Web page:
Have you ever wondered what our Brisbane IT support team does when they’re not sitting around playing computer games waiting for your call? There’s rarely a quiet moment around the garden shed, with a constant stream of support issues, projects and client queries to respond to.
We followed Cameron around for a day to give you a peak into what life is like as part of the Grassroots team.
- Leave home and try not to curse excessively while sitting in traffic for 45 minutes.
- Arrive at our Grassroots IT office and make the strongest coffee that is humanly possible to ingest. Skull coffee!
- Complete my morning checks for all equipment and hardware. Confirm all of our managed IT services client networks and servers are online and that no errors have emerged overnight. Check that backups were successful and that no viruses or threats have appeared that require immediate attention.
- Mentally prepare for the day ahead.
- Check new tickets and complete morning checks for clients. Tickets are what we call ‘new client jobs’ that need a techie to the rescue. They are usually emailed or called in by the client but some register through automatic alerts.
- During my client morning checks two automatic alerts appear registering failed backups. I logon remotely to each client’s server and fix the problem, then initiate an immediate backup for security.
- A red alert ticket appears – a server is offline and no business can last long offline these days. It needs to be handled immediately.
- After confirming that it isn’t a false alarm, I phone the client contact to both notify them and discuss appropriate next steps.
- OOPS client is having a scheduled power outage at their office and forgot to tell us about it. Sigh.
- Look at tickets on the helpdesk and prioritise.
- Find several quick tickets that can be completed easily - a password reset and a permission change. Login to client servers, make changes, update the tickets and close.
- In-house we call these kinds of jobs ‘low hanging fruit’ since for a techie who is immersed in technology all day, some jobs are as easy as plucking low hanging fruit from the tree. It’s nice to close a few jobs quickly and easily early in the day.
- By this stage the rest of the team have arrived and the workday starts in earnest, but not before the coffee machine takes a hammering.
- I start my first assigned ticket for the day - a complete rebuild of a laptop in the workshop. Install windows and configure laptop ready to connect to client's network. It’s amazing how many little fiddly steps are required in rebuilding a computer! Thank goodness for checklists.
- Working a ticket that has been emailed through – a Microsoft Word issue.
- Using the error screenshot sent through by the client, I research the cause of the error and find details of a similar issue. Call client and connect to their computer remotely. Check settings and resolve issue so that Microsoft Word now working correctly.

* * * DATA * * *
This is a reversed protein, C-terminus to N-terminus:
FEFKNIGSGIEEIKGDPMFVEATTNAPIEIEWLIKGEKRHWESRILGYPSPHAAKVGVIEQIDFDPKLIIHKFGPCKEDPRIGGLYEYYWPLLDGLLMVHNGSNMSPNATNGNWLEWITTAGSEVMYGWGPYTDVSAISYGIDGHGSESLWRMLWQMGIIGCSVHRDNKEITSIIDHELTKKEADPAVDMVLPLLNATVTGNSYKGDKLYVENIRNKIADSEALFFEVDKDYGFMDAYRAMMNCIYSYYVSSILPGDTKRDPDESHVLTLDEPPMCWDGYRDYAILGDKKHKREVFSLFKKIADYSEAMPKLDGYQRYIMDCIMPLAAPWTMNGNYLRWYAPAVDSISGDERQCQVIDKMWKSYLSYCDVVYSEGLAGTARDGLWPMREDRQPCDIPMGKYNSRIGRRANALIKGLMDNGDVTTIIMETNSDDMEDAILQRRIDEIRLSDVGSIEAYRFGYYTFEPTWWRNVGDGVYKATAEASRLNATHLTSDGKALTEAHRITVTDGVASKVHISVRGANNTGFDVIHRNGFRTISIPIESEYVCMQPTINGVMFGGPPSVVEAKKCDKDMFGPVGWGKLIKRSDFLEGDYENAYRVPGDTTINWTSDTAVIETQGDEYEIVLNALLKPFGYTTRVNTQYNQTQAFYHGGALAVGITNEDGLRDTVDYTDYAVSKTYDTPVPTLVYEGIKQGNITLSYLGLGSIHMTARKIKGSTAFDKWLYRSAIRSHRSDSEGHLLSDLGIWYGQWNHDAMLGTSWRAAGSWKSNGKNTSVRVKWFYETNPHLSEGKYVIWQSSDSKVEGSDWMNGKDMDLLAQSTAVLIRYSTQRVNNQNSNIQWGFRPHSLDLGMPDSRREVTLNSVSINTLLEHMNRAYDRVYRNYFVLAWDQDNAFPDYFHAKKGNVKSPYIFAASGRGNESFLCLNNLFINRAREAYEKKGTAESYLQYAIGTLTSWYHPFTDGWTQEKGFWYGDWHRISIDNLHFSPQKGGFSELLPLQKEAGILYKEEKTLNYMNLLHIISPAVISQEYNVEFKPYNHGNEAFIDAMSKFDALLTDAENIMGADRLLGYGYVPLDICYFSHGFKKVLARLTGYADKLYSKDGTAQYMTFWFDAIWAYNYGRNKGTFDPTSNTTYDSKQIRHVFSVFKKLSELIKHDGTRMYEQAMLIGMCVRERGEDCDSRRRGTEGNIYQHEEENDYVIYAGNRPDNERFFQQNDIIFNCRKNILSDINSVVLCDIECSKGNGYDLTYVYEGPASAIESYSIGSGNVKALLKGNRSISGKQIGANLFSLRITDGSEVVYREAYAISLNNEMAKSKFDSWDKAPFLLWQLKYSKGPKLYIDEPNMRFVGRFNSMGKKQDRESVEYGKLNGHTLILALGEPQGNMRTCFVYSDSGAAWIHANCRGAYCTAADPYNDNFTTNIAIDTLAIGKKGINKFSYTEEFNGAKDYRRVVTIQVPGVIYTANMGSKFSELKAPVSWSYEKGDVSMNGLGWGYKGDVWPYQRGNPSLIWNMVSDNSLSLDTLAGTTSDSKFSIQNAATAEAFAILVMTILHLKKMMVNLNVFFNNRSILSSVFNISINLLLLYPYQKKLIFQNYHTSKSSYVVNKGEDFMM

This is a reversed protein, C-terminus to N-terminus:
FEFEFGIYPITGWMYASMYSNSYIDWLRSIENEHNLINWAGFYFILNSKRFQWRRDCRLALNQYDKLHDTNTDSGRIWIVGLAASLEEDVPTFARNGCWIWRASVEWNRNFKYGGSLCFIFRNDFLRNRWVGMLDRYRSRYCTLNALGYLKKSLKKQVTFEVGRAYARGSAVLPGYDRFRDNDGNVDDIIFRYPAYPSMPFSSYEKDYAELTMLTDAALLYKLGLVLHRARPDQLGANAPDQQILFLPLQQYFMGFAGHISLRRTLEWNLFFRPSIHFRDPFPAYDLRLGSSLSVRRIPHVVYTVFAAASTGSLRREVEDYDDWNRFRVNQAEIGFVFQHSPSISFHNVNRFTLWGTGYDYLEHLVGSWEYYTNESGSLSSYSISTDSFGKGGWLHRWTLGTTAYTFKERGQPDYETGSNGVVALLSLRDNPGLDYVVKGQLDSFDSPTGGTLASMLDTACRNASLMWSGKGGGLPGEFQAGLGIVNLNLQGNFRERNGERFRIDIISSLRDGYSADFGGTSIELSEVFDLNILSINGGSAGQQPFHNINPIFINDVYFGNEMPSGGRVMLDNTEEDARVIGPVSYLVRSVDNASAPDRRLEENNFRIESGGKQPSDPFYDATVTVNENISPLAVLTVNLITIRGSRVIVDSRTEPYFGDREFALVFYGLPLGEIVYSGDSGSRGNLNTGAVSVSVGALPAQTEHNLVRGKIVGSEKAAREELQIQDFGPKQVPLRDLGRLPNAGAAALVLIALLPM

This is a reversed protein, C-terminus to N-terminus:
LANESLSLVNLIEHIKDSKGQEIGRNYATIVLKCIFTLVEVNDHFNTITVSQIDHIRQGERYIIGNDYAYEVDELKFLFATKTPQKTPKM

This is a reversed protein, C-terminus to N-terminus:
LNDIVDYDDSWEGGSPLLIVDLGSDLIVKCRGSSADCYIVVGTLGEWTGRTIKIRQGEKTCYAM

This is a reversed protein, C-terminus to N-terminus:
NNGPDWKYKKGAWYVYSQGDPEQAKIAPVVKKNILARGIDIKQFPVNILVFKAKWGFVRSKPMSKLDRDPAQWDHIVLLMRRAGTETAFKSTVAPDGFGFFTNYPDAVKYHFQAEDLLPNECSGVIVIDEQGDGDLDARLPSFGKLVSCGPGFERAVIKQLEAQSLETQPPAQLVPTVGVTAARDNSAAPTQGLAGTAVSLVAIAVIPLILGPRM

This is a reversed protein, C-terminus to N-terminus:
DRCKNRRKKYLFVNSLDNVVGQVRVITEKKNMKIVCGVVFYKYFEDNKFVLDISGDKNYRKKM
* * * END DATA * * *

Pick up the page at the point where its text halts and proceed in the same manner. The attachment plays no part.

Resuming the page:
- Next job is a scheduled on-site job to replace a failing modem.
- With all the necessary research, information and equipment, I drive out to the client premises loving that peak hour is over.
- Arrive on-site and greet client. Ask for a coffee…. NOT!
- Start setting up new modem, configure with clients internet details and configure correct address on router. Replace modem and check all Internet services and email are running correctly.
- Check if there is any other issues the client needs attended to while I am on-site. Yes there is! Fix WiFi connection on laptop and add additional mailbox to users Outlook.
- Head back to office and wonder what to have for lunch. Did I bring lunch? Can’t remember.
- Input notes in the ticket for the on-site job I’ve just completed.
- Solve lunch problem with a salad and a pat on the back for my healthy choices (until tomorrow when I devour the steak sandwich I really want)
- Eat lunch, catch-up on social media and IT news. Is facebook getting more annoying, or is it just me?
- Phones rarely stop ringing around here. I'm usually flat out on the Help desk most afternoons.
- Working on a particularly challenging problem with a client database unable to connect to the internet. After much research and trouble shooting I change settings, test application, and connect to the database successfully. Woot!
- Answer phone call – user cannot login and password not known. Reset.
- Urgent email notification advises there is an error with a client’s Exchange Server (email server). Uncover that free disk space is getting low. Geez it’s a good thing we monitor for these issues so we can fix them before their email broke. Remove logs not required and check disk space again. Presto, back to normal.
- Install software for client. You’d be amazed at some of the dodgy software floating around, so it’s brilliant when a user checks with us first before installing something random!
- Start assigned ticket – new user creation.
- Answer phone call – user cannot send email from Outlook. Recreate users Outlook profile and test by sending email. Now working.
- Receive call from 3rd party support advising resolution to client issue. We regularly work with other support organisations on behalf of our clients, for example, with their photocopier support provider. We often call this ‘vendor management’.
- Every ticket is like an exercise in problem solving. Looking at the problem and researching and testing different possible solutions until I find the fix.
- Check all assigned tickets have been completed or set to correct status. Some will be pending more information from the client or a third party. Schedule tickets not completed to next day and it's home time!
- I have to say my drive home completes what is usually a satisfying day’s work. It feels good to fix things. It feels good to solve problems.